I’d like to share a video I made in Helen, Georgia on August 21st. It shows the how the sky darkens but more importantly, you can hear how people react to the sight of an eclipse. Yes it’s an American crowd and you expect them to be noisy but this is genuine awe.
The video doesn’t show the Sun or the Moon during the eclipse – trust me, it would look like a little white pixel! The moon could be covered by the end of a little finger but to those watching it seemed as big as a fist. You cannot depict such an event on a computer display or TV screen. And photographs don’t work either because the experience is fundamentally about the changes that happen before, during and after the eclipse. The sky darkens and the light transforms in a way not seen at any other time. Go and see one – you’ll not be disappointed!
When we got back home we were curious to see how the local BBC had covered it. TV coverage in the US was unbelievably banal with warnings about keeping pets indoors “because their eyesight can get damaged too, if they stare at the sun.” Fortunately, animals aren’t as stupid as some people!
Regrettably the BBC didn’t fare much better, with the presenters looking at a dull orange crescent or a tiny bright spot outside of an airplane window declaring, “look at that.. absolutely spectacular!” – well no it really isn’t, so please stop pretending that it is. Neither the TV presenter nor studio guest (from the Royal Astronomical Society no less!) had ever actually seen a total eclipse, which was blatantly obvious from their total lack of insight. So this is my attempt to explain why people will travel the globe just to see a total solar eclipse.
Turn up the sound
What you can hear in the video is the reaction of the crowd which hopefully gives an indication of the excitement of the event.
Despite appearances, the video begins with only about 75 seconds to go before totality and so it’s already quite dark and some house lights have come on. It was shot with a fixed exposure and aperture to give a better idea of how quickly the light dims.
As the Sun disappears behind the Moon, the world darkens in a way that is unique to an eclipse. More house lights are coming on but with a cloudless sky and the Sun overhead there are still sharp dark shadows—something that you don’t get on a dull cloudy day or at dusk. People may not realise why but everyone knows something abnormal is happening and the excitement rises. Look closer at the shadows and you’ll see they aren’t quite right either—round holes create crescent shaped chinks of light and the edges are blurred.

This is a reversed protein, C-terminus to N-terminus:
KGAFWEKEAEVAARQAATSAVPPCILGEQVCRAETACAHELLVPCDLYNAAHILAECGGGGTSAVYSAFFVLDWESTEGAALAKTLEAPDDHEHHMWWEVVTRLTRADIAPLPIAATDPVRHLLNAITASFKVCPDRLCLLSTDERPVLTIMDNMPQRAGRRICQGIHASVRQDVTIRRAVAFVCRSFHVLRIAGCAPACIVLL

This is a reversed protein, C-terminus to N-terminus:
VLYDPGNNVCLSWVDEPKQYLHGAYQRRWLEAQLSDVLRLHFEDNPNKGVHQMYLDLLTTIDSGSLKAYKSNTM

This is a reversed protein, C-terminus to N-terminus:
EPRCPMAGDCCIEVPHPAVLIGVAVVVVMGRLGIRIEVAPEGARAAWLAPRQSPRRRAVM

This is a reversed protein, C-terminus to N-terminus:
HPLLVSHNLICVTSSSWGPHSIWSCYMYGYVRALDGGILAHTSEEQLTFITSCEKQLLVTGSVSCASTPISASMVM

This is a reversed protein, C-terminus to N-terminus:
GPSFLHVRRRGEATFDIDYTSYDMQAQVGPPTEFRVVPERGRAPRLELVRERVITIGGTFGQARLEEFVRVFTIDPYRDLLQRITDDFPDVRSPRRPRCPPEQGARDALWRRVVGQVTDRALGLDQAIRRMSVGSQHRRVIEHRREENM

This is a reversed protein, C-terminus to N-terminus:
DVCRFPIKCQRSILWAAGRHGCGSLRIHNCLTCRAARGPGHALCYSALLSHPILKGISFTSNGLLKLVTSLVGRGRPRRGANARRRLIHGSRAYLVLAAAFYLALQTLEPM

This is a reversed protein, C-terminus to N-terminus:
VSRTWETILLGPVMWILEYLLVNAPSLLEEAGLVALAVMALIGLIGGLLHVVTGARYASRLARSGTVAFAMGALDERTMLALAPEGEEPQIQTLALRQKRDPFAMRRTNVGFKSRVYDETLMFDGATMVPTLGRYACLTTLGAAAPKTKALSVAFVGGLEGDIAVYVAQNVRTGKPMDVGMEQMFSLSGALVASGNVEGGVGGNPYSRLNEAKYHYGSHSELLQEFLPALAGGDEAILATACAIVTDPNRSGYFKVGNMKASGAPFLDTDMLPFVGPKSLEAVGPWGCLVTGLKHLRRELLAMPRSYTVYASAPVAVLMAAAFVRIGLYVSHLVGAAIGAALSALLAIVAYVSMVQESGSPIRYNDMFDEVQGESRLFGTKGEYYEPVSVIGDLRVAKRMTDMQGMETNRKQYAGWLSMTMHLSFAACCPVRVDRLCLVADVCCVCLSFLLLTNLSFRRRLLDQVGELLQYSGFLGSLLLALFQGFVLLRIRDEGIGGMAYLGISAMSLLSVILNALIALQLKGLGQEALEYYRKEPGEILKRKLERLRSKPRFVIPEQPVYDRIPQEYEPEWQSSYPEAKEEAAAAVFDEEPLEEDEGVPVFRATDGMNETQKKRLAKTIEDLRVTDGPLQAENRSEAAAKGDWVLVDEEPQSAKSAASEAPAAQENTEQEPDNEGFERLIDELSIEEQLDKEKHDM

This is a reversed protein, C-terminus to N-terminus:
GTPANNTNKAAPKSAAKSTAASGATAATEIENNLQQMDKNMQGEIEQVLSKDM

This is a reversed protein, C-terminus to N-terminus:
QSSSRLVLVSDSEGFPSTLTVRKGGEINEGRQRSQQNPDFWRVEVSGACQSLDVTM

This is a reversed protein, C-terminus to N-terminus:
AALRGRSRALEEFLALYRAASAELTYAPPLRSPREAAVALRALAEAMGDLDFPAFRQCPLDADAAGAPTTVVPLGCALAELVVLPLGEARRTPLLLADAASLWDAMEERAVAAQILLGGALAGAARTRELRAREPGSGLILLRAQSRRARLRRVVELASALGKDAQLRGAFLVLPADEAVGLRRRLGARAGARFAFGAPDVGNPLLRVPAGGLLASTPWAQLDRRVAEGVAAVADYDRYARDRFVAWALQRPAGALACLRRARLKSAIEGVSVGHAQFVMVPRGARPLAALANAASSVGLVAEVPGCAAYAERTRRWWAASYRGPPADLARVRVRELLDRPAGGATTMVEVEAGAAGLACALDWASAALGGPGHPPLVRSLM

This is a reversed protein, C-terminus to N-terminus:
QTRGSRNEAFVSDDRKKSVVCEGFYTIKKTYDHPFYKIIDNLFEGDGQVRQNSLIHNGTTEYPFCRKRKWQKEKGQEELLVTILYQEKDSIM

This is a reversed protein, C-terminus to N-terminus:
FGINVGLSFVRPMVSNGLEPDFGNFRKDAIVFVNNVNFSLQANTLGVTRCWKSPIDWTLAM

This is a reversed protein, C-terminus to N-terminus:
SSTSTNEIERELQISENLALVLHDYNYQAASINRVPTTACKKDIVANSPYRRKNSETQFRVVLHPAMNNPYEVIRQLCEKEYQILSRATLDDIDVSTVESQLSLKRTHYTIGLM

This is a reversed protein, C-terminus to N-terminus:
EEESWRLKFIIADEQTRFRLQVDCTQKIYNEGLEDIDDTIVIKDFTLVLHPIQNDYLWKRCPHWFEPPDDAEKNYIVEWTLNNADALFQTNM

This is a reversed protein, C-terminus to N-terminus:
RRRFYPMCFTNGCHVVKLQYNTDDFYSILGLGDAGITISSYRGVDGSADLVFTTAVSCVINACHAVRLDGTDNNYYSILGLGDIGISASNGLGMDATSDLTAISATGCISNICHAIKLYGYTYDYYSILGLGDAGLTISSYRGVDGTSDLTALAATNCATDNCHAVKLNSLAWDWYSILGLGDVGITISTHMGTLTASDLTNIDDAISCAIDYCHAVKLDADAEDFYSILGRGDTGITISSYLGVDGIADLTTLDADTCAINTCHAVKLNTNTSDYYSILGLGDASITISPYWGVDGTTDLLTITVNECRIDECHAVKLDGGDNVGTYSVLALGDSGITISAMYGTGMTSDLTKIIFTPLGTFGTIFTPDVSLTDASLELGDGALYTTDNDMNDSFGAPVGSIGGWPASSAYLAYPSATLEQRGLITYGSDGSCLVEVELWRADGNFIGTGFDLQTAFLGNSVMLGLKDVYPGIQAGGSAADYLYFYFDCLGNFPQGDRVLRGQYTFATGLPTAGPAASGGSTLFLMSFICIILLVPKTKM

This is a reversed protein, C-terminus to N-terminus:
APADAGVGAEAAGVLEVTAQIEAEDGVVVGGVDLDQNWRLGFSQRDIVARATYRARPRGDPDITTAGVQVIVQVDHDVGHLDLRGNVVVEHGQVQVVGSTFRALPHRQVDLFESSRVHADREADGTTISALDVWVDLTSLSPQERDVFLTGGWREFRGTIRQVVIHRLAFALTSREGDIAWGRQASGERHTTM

As totality approaches and the sky rapidly darkens, everyone realises that they are about to witness something special.
We’re at the point of no return and the incredible thrill of seeing the diamond ring can be heard as the crowd screams in amazement. This is soon replaced with gasps as the Sun disappears completely. For 1 minute and 39 seconds everyone is in awe of the spectacle, desperately trying to come to terms with something that is so unnatural and so extraordinary. Cameras fail to catch the colours in the sky or the flares around the Moon and Sun and nothing can capture the blackness of the hole in the sky where the Sun should be.
[someone lets off fireworks at this point – hey! this is America]
All too soon the Sun finds its way around the cratered edge of the Moon and a new diamond ring appears thrilling us all once more, but growing so rapidly in brightness that, in seconds, the Sun’s power once again forces everybody to look away.
Until the next time—if you’re lucky enough to be in the right place at the right time in this incredible Universe.